climate resilience


Let’s Celebrate Soil! New Science and Stories for World Soils Day

, senior scientist

There’s never a bad time to celebrate soil—it’s an incredible living ecosystem and a foundation for much of the food, fiber, and fuel we use every day. But if there was ever a time when celebrating soil seemed particularly important, it might be now. And it’s not just because another World Soils Day has rolled around. Read more >

Photo: NRCS Soil Health/CC BY 2.0 (Flickr)
Bookmark and Share

May Day protest in New York City in 2017.
May Day, NYC, 2017. Photo: Alec Perkins CC-BY-2.0 (Flickr).

NCA4 warns climate change puts our workforce at risk. The case of Latinos shows what we can do about it.

, Climate Scientist

Given that Latinos, along with other groups of color will continue to become a larger share of our workforce, and are more at risk than others to be seriously affected by the impacts of climate change, it is critical that as a society we invest to make them an economically-secure, healthy, and resilient workforce. Read more >

Bookmark and Share

U.S. Department of Agriculture (USDA) Natural Resources Conservation Service (NRCS) Soil Conservationist Garrett Duyck and David Brewer examine a soil sample on the Emerson Dell farm near The Dalles, OR. USDA NRCS photo by Ron Nichols.

Congress Could Help Farmers, Prevent Pollution, and Reduce Flood and Drought Damage. Will They?

, senior analyst, Food and Environment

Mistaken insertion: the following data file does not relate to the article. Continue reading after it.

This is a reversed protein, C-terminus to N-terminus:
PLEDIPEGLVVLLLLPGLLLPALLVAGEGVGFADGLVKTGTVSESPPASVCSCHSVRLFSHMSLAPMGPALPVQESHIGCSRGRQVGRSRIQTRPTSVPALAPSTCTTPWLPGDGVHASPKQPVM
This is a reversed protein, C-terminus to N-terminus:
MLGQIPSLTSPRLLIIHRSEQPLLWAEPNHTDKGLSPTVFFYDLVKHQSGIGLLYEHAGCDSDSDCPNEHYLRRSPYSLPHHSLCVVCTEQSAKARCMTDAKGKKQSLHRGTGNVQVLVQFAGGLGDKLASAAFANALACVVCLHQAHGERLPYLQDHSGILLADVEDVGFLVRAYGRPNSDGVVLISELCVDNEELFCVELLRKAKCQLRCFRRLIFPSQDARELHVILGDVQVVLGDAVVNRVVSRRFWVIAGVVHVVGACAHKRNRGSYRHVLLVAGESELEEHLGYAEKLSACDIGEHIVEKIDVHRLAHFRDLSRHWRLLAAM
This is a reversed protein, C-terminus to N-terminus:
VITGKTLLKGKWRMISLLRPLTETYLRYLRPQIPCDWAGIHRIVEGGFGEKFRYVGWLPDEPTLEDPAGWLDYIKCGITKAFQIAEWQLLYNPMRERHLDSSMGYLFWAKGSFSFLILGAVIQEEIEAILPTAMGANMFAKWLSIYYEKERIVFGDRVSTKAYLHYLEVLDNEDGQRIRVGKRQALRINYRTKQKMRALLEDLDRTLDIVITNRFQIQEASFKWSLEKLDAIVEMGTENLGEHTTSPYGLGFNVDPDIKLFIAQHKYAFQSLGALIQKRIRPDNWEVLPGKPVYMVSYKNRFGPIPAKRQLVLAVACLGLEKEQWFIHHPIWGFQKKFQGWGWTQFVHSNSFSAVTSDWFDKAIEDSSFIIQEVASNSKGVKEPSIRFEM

The news lately has been full of Congressional battles—healthcare, the debt ceiling, and now tax “reform” (ahem)—and it’s starting to seem like Congress is only interested in blowing things up. But a huge legislative effort is gaining steam on Capitol Hill, one that is likely to have general bipartisan support, though you probably haven’t heard nearly as much about it. I’m talking about the next five-year Farm Bill—which really should be called the Food and Farm Bill, as it shapes that sprawling economic sector worth more than 5 percent of US GDP, and which Congress must reauthorize by September 30, 2018.

In this first of a series of posts on the 2018 Farm Bill, I look at how this legislation could do more to help farmers conserve their soil, deliver clean water, and even reduce the devastating impacts of floods and droughts, all of which would save taxpayers’ money. Read more >

Bookmark and Share

Sam Clovis speaks at a Rushmore Political Action Committee luncheon while campaigning for US Senate, Sioux City, Iowa, March 24, 2014. Credit: Jerry Mennenga/ZUMA Wire/ZUMAPRESS.com/Alamy Live News

Is Sam Clovis a Scientist? A Racist? 9 Questions the Senate Should Ask

, senior analyst, Food and Environment

Things are not going so well for President Trump’s nominee for the position of under secretary for research, education, and economics (REE) at the US Department of Agriculture. This job has responsibility for scientific integrity at the USDA, as well as oversight of the department’s various research arms and multi-billion dollar annual investments in agricultural research and education that are essential to farmers and eaters alike. The job also encompasses the role of USDA chief scientist, leading Congress in 2008 to emphasize that the person who fills it should actually be a scientist. But Sam Clovis is not one. And that’s not the half of it.

Read more >

Bookmark and Share

Damage from Hurricane Sandy in Mantoloking, New Jersey in 2012.

An Innovative Way to Encourage Disaster Preparedness: FEMA’s Public Assistance Deductible

, Policy Director and Lead Economist, Climate & Energy

The Federal Emergency Management Agency (FEMA) recently outlined a new framework for encouraging states to invest in disaster resilience and thus limit the growing costs of disasters.

Today is the comment deadline for the ‘Public Assistance deductible,’ a concept that can help protect communities and ensure federal taxpayer dollars are spent wisely. The Union of Concerned Scientists is filing comments supportive of this idea, with some important recommendations for improvements. Read more >

Bookmark and Share